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Melburnist's braindump

Napthine Government planning legacy: what about Residential Zone reform?

If you were awake on Sunday morning, and on Twitter, you might have noticed there was a bit of a buzz about an op-ed published in the Sunday Age written by Professor Michael Buxton. In his 875 word piece Buxton said "Guy's main legacy is reshaping inner Melbourne as a high-rise city" and then went...

Solar Freakin' Roadways

The Street. It's a thoroughfare for pedestrians, cyclists, trams, buses and private vehicles. Footpath to footpath, the surfaces which make up the various zones of any street, road or freeway are generally made of concrete or bitumen. When a foothpath is not in use, or when a street doesn't have...

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Development & Planning

Friday, January 20, 2017 - 00:00
A rush of planning applications either side of the festive break are cumulatively seeking to add to South Melbourne's robust development scene, with four major apartment projects lodged. City of Port Phillip will now assess the respective merits of the fresh applications, along with a handful of other noteworthy towers already at planning that when combined, would provide the popular suburb with thousands of new apartments.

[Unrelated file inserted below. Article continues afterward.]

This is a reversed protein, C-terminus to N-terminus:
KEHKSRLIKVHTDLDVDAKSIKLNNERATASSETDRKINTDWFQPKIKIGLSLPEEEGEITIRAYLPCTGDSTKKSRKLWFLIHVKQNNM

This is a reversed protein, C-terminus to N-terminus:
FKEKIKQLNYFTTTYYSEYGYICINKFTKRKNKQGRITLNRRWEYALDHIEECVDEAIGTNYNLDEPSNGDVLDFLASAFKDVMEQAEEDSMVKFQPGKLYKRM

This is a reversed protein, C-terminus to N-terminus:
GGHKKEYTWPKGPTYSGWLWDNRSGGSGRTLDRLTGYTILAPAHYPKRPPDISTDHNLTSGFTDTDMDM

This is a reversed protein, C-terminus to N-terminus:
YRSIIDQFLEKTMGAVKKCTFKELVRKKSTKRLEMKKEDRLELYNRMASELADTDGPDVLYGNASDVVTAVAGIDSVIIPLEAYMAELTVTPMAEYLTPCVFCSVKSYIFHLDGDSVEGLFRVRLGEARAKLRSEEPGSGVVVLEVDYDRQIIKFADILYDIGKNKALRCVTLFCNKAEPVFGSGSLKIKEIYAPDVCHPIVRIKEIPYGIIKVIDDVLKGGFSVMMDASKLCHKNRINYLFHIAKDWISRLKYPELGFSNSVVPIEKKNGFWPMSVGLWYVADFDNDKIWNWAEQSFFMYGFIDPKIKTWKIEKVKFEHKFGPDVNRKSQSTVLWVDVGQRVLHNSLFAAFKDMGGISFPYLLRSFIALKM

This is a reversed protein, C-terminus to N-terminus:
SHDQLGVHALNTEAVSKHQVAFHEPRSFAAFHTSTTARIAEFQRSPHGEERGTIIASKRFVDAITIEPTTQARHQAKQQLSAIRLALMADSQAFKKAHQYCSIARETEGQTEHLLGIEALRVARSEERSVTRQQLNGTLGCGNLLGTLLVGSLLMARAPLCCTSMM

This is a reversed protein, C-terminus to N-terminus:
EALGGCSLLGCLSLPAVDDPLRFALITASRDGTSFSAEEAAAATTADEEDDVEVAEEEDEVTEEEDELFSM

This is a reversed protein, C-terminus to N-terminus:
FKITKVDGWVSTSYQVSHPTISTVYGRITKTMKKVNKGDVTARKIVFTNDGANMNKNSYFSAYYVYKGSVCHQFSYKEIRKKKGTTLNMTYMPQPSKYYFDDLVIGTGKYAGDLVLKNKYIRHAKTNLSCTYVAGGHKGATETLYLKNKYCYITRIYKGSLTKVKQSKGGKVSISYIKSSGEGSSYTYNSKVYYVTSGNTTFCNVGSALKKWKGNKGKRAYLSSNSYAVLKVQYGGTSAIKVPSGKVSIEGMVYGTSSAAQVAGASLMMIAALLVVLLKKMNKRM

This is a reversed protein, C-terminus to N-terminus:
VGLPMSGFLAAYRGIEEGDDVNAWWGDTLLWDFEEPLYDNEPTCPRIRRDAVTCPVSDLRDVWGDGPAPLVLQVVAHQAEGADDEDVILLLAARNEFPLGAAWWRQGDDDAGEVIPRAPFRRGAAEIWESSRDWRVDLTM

Policy, Culture & Opinion

Tuesday, January 17, 2017 - 00:00
On 2 January 2017, it was reported that several popular eateries and bars in Footscray had been vandalised, including the perennially successful 8 Bit Burgers on Droop Street, and Up In Smoke on Hopkins Street. 8 Bit had the warm new year's welcome gift of 14 smashed windows and the words “F**k off hipster scum” spray-painted on their entrance.

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Visual Melbourne

Wednesday, August 31, 2016 - 17:00
Melbourne’s architectural landscape is a wonderful juxtaposition of modern and Victorian architecture. Although the CBD has been peppered with many skyscrapers, its historical structures have won Melbourne the title of “Australia’s most European city”.

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Transport & Design

Sustainability & Environment

Tuesday, November 29, 2016 - 12:00
Timber mid-rise buildings are becoming the preferred choice for many stakeholders in Melbourne, due to a combination of factors, including cost-effectiveness, liveability, ease and efficiency of construction. Within the recent National Construction Code change, Deemed-To-Satisfy provisions allow mid-rise timber construction for buildings up to 25 metres “effective height” (typically, eight storeys).